Present Simple and Present Continuous
Do you know the difference between them?
• A regular repeated activity. We often use it with adverbs or
adverbial phrases of frequency: sometimes, never,
occasionally, every day, on Saturdays, once a week, etc.
He attends the board meeting
I catch the 8’clock train every
• Something that is generally true; a statement of fact.
Water boils at 100 degrees centrigrade.
• With stative verbs, that is, verbs that describe feelings,
thoughts and states rather than activities.
“I don’t understand”.
• Instructions. (We can use the imperative or the present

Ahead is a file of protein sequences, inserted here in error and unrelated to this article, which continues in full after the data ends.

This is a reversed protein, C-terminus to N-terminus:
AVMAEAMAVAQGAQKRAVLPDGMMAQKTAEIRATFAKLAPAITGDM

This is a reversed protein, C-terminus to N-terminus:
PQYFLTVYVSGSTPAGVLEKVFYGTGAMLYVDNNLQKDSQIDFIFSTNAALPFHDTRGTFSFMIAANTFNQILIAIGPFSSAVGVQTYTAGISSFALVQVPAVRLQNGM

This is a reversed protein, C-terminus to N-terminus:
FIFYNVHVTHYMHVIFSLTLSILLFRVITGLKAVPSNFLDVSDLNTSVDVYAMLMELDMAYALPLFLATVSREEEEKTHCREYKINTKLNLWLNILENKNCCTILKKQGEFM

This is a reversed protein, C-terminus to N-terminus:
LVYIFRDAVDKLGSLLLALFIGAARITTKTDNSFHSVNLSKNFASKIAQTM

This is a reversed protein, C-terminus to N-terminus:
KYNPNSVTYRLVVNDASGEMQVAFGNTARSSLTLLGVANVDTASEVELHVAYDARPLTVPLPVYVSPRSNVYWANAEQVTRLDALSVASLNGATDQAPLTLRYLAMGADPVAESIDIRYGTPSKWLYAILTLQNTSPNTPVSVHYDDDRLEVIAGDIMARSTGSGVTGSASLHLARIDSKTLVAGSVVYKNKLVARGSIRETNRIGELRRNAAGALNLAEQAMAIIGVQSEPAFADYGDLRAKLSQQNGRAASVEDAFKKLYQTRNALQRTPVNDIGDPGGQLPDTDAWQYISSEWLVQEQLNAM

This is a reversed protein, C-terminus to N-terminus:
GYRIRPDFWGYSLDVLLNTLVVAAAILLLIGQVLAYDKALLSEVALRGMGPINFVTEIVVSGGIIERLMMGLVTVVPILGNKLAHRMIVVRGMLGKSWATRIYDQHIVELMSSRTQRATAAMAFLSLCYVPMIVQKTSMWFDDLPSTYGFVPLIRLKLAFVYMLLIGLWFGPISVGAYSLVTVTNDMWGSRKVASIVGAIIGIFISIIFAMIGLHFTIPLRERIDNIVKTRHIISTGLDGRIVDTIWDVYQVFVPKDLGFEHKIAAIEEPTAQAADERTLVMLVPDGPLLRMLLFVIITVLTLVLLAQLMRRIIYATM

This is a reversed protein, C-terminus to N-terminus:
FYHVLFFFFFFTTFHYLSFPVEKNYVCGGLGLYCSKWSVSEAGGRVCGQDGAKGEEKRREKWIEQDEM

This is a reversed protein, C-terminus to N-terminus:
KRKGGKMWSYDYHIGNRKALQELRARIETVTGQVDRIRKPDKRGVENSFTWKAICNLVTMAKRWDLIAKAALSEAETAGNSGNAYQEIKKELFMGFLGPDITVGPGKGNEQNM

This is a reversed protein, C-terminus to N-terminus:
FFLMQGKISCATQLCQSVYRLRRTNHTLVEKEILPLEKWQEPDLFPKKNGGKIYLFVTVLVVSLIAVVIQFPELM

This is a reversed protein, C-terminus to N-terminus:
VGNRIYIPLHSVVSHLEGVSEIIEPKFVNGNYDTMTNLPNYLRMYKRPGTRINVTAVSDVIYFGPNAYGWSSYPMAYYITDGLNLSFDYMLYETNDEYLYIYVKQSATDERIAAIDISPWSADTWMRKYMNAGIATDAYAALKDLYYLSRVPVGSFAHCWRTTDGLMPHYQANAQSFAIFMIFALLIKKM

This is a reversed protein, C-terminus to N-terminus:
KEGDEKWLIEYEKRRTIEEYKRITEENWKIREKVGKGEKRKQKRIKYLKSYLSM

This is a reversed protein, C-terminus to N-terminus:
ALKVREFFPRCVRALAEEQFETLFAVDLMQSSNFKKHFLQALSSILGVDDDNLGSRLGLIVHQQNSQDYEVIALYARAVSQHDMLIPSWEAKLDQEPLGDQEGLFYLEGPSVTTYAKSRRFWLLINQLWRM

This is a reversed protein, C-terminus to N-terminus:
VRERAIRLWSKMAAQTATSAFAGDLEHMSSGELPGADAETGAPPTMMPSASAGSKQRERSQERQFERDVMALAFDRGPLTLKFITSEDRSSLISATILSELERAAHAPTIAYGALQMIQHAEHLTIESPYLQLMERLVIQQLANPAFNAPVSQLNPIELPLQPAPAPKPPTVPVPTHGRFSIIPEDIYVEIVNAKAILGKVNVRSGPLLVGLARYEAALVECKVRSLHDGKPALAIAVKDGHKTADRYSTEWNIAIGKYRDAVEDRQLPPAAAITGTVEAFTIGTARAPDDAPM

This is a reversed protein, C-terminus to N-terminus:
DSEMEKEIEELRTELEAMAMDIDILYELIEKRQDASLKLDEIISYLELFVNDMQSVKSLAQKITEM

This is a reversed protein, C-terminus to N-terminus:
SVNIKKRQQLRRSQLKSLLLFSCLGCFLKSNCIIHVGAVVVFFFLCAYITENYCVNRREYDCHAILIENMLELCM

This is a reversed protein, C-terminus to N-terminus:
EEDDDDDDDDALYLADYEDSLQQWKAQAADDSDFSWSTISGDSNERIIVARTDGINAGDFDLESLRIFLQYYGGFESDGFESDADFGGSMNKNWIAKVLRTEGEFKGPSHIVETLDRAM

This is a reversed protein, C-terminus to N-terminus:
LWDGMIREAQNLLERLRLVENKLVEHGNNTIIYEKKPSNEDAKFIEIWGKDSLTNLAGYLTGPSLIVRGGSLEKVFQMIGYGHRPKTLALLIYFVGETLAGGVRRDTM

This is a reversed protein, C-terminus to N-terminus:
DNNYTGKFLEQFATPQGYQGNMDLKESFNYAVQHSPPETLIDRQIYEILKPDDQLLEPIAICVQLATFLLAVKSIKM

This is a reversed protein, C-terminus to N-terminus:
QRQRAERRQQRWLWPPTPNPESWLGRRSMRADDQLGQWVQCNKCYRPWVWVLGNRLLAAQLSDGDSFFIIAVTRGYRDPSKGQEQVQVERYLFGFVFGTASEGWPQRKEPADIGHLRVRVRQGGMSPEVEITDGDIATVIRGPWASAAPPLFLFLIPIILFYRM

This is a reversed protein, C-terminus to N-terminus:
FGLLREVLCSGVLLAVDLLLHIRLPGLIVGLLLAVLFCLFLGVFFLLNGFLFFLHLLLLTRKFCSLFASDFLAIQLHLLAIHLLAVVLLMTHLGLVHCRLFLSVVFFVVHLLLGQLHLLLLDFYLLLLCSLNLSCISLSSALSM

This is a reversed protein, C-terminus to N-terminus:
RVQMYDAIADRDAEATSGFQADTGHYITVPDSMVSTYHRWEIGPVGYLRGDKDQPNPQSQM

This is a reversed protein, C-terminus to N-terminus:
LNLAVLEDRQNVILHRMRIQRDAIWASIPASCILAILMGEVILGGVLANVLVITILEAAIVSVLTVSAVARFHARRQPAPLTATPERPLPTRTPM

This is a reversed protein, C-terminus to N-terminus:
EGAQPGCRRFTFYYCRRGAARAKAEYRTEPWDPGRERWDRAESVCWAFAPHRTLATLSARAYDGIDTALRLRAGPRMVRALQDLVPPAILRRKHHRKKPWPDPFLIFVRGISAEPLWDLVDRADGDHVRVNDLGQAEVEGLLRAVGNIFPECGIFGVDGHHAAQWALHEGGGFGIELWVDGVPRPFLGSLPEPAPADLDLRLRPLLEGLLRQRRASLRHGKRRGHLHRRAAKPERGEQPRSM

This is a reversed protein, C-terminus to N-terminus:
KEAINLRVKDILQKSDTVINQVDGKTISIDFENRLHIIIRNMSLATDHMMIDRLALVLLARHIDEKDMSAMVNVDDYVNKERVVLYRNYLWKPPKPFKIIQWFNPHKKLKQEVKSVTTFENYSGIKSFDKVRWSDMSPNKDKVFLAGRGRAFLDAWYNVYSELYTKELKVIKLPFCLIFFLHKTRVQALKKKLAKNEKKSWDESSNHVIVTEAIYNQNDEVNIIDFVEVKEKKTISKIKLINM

simple for instructions.)
You mix the soup with some cream.
• In clauses of time and condition, referring to the future. It
is used after: when, if, unless, before, after, as soon as, etc.
Buy some milk when you come home.
• For an activity in progress at the moment.
She’s doing her homework.
• An activity that is taking place in the present time period
and will continue for a limited time. It is often used with
these days, this week, today, this month, etc.
We are painting the house this week.
• A situation that is in the process of changing.
The number of cars on the road is
increasing rapidly each year.
• A future arrangement.
Are you going to the party on
Some verbs have one meaning in the simple form, but a different
meaning in the continuous form.
I have a bike. = I own a bike.( in general)
We are having a great time.
It’s a great day!
(at the moment)